Compare and Contrast Communism, Socialism, and Capitalism

2094 WordsDec 7, 20109 Pages
What is communism? Communism is a term used broadly to designate a ‘theory or system of social organization based on the holding of all property in common, actual ownership being ascribed to the community as a whole or to the state.’ It refers to the doctrine which underlines the revolutionary movement which aims to abolish capitalism and ultimately to establish a society in which all goods will be socially owned, all economic activates socially planned and controlled, and in which all distributions will be in accordance with the maxim. German author Emil Ludwig described the maxim as “for each according to his capacity, to each according to his need.”(1) It is to be distinguished from socialism which aims by constitutional and democratic…show more content…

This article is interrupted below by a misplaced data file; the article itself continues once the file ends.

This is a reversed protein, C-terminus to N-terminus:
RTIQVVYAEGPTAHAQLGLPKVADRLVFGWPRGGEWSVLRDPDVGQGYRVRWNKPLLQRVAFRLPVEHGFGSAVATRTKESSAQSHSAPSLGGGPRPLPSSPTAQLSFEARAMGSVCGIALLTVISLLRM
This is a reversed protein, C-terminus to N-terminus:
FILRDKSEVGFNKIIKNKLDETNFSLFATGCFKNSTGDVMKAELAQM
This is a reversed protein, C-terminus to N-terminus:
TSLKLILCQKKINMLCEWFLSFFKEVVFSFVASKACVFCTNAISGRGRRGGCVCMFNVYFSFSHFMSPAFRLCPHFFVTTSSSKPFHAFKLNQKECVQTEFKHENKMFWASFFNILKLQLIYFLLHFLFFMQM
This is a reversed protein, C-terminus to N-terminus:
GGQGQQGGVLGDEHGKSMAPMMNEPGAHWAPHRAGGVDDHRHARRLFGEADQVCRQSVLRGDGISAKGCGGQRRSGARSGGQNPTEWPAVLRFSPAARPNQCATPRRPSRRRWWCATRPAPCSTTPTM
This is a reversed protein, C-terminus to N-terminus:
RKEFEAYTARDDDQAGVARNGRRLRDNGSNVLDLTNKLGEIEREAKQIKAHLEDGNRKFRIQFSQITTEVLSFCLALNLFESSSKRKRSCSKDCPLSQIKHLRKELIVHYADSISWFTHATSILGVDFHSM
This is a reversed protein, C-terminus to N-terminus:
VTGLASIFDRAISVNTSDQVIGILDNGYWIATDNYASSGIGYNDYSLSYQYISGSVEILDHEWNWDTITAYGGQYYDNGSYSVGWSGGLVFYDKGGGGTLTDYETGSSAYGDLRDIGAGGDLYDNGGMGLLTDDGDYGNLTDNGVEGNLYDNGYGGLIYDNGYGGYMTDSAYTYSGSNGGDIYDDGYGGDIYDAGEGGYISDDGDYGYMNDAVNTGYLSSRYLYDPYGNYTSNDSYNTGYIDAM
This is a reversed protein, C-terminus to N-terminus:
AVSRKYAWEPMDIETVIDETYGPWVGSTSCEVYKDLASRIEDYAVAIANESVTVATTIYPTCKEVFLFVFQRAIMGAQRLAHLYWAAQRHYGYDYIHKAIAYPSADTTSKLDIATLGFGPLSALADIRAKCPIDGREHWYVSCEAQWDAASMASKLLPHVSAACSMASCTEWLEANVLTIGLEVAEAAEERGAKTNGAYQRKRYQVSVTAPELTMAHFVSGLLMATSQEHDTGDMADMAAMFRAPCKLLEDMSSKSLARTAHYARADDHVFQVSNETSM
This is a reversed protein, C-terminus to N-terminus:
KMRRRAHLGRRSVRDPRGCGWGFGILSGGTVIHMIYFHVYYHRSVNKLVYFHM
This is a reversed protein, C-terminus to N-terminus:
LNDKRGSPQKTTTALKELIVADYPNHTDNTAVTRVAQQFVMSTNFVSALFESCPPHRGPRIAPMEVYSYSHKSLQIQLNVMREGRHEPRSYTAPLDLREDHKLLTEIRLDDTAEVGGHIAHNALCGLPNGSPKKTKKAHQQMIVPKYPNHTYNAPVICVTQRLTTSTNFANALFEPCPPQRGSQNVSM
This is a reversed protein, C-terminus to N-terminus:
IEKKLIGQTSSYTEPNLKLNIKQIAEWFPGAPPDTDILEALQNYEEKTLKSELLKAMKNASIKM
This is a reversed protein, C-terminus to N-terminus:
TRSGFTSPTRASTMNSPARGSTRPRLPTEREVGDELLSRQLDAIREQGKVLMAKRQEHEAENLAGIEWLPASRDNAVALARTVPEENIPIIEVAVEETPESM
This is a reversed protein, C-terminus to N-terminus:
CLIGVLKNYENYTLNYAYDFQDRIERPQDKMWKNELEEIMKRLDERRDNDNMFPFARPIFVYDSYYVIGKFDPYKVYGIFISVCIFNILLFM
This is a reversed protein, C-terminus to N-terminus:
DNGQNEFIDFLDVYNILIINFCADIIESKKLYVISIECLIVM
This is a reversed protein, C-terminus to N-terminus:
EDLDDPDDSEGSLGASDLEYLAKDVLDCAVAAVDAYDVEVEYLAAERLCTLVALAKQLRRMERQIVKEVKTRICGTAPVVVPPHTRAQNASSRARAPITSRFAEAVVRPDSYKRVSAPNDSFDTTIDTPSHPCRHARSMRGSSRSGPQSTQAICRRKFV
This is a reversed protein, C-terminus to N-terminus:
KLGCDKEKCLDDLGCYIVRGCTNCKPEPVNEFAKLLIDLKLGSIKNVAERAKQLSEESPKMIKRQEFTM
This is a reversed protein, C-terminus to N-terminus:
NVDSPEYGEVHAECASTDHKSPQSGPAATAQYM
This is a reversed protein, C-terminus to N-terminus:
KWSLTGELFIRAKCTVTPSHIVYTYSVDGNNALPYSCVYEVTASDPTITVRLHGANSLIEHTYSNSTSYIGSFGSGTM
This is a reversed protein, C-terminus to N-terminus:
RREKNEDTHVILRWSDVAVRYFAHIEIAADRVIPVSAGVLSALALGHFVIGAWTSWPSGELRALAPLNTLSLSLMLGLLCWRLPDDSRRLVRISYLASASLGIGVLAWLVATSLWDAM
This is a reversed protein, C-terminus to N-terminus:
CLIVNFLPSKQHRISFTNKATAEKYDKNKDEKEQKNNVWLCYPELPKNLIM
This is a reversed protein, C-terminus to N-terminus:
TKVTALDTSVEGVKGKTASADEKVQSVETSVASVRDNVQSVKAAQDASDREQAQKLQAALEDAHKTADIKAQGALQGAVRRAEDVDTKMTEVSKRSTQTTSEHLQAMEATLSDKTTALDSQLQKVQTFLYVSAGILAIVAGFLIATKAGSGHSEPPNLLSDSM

As mentions before socialism is the doctrine that espouses public ownership or control of a major means of production. It aims to achieve an equitable and efficient distribution of social goods and greater economic planning then exist under capitalism. Although the central concerns of socialism appears to be economic its ramifications extend to the moral, social and political realms, in fact together with nationalism, it is the leading ideological and political movement of the 20th century. It is considered to be the transitional phase between the capitalism and communism. Thus, you would find all communists advocating for socialism because it lays the foundations for communism. It advocates an egalitarian society where everyone shares equal wealth and power. There is a considerable disagreement over how the distribution should take place. Hence, socialism can be said to be between extreme capitalism and extreme communism with it being nearer to communism. Socialism is liberal. More people have say in how the economy works. (5) The basic principles of contempary socialism have their origin in the economic, social and cultural transformations of Europe which occurred during the 18th and 19th centuries. Contributing factors were the Industrial Revolution and the rise of the bourgeois’ and proletarian classes, the enlightenment’s secular and rationalistic view of men and society, and the democratic demands of the French Revolution. Social ownership and
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